That is where NREL’s commercial vehicle expertise comes into play. With funding from the Advanced Research Projects Agency–Energy (ARPA-E) and support from the University of Texas at Austin, NREL researchers are applying the laboratory’s newly released Advanced Locomotive Technology and Rail Infrastructure Optimization System (ALTRIOS) software to help optimize Parallel’s operations. ALTRIOS, the world’s first comprehensive and open-source software to optimize rail decarbonization, will quantify how Parallel Systems vehicles reduce energy consumption and greenhouse gas emissions relative to existing locomotives.

“If we want to rapidly decarbonize the transportation sector, we should be moving more freight on rail,” said NREL’s Jason Lustbader, who leads NREL’s advanced vehicles and charging infrastructure research and serves as principal investigator for the project. “But there are a lot of barriers we need to address to decarbonize rail freight movement, from logistics and scheduling to building infrastructure.”

Combined, these two first-in-the-world products—NREL’s rail optimization software and Parallel’s battery-electric rail vehicles—will help shift a portion of the freight currently carried by on-road trucks to rail instead, catalyzing decarbonization across the whole transportation sector.

From Trucks to Trains

But why shift cargo from trucks to rail? Because moving freight on battery-electric rail vehicles can use 75% less energy per mile than moving it on a semitruck. It also frees up highways for easier passenger car travel, reducing traffic congestion. Together, those efficiencies can create enormous fuel savings, helping to significantly reduce transportation-related greenhouse gas emissions.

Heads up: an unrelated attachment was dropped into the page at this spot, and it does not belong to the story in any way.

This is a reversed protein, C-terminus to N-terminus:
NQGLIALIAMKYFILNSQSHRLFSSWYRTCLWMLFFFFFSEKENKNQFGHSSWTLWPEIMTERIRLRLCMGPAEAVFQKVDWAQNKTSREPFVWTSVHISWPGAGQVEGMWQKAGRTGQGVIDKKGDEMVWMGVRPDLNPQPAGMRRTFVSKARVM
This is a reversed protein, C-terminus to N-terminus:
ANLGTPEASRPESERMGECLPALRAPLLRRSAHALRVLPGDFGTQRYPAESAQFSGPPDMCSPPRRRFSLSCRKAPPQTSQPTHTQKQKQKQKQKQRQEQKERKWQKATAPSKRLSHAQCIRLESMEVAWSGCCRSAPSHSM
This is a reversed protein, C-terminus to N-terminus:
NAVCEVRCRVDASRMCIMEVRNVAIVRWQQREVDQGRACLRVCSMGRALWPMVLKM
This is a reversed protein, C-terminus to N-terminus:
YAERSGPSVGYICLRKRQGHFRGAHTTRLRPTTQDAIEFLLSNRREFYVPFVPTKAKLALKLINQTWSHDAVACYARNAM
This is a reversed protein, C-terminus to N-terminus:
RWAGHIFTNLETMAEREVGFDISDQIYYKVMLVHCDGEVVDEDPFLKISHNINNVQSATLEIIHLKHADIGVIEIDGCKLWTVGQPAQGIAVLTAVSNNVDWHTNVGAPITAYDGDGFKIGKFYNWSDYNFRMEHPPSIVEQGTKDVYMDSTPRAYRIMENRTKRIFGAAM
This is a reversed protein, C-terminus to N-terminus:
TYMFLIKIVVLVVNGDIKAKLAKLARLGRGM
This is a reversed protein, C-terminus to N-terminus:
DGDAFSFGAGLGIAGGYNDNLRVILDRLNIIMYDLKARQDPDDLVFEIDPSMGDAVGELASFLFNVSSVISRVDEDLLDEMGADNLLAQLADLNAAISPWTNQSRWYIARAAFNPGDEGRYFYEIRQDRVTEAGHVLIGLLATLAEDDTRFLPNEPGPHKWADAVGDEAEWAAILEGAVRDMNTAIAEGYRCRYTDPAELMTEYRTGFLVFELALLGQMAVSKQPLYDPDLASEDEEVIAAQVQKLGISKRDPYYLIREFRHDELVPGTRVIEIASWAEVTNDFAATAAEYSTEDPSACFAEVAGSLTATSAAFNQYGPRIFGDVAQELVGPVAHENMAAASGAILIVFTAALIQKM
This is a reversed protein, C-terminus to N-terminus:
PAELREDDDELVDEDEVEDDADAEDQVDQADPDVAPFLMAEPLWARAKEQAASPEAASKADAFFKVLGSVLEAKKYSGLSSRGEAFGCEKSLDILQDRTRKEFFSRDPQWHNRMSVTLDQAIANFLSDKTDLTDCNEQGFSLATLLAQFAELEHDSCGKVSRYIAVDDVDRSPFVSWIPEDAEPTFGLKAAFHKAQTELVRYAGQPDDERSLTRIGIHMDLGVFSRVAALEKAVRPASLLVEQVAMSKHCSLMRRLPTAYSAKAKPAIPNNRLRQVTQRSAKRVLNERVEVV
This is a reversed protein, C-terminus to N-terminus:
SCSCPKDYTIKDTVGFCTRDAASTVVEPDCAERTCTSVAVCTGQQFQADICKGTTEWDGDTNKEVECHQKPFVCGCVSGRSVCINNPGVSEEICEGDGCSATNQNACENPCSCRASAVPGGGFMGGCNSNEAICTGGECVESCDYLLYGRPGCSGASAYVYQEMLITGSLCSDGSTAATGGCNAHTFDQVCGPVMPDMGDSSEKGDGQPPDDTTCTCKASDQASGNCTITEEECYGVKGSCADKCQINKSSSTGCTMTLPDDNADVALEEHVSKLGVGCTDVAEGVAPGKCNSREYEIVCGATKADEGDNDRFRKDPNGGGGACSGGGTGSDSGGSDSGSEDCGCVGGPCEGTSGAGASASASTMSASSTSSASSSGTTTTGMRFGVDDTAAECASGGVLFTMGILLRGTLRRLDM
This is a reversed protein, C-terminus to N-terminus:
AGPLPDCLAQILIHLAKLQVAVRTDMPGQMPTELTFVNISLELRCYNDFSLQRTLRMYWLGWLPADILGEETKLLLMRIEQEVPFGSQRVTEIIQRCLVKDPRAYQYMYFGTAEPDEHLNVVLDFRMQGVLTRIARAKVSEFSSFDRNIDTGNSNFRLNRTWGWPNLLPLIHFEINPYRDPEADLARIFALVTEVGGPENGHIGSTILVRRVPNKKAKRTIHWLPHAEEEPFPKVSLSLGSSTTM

“That’s why Parallel Systems’ prototype is such an exciting, disruptive concept,” Lustbader said. “It’s also why we designed ALTRIOS: to help overcome the challenges of cost-effectively and quickly transitioning to greener rail operations.”

Importantly, noted Matt Soule, co-founder and chief executive officer of Parallel Systems, diverting freight from on-road trucks to rail vehicles represents an opportunity to accelerate wider transportation decarbonization.

“The rail industry presents one of the most promising avenues for decarbonizing the entire transportation sector,” Soule said. “Our goal at Parallel is to give railroads the tools they need to convert some of the $940 billion U.S. trucking industry to rail.

“The partnership we’ve formed with NREL is helping Parallel Systems’ technology to become more flexible, responsive, and optimized—all benefits that will help railroads to compete more directly with the more energy-intensive modes,” he added.

In pursuit of a clean energy future for all, NREL researchers are bringing cutting-edge data science, advanced analytics, and technological breakthroughs to bear on the freight decarbonization space. Together with leadership from industry partners, the future of freight—and transportation—is looking greener all the time.

Learn more about NREL’s sustainable transportation and mobility research and its specific focus on commercial vehicle decarbonization. And sign up for NREL’s quarterly transportation and mobility research newsletter, Sustainable Mobility Matters, to stay current on the latest news.

Courtesy of NREL. By Anna Squires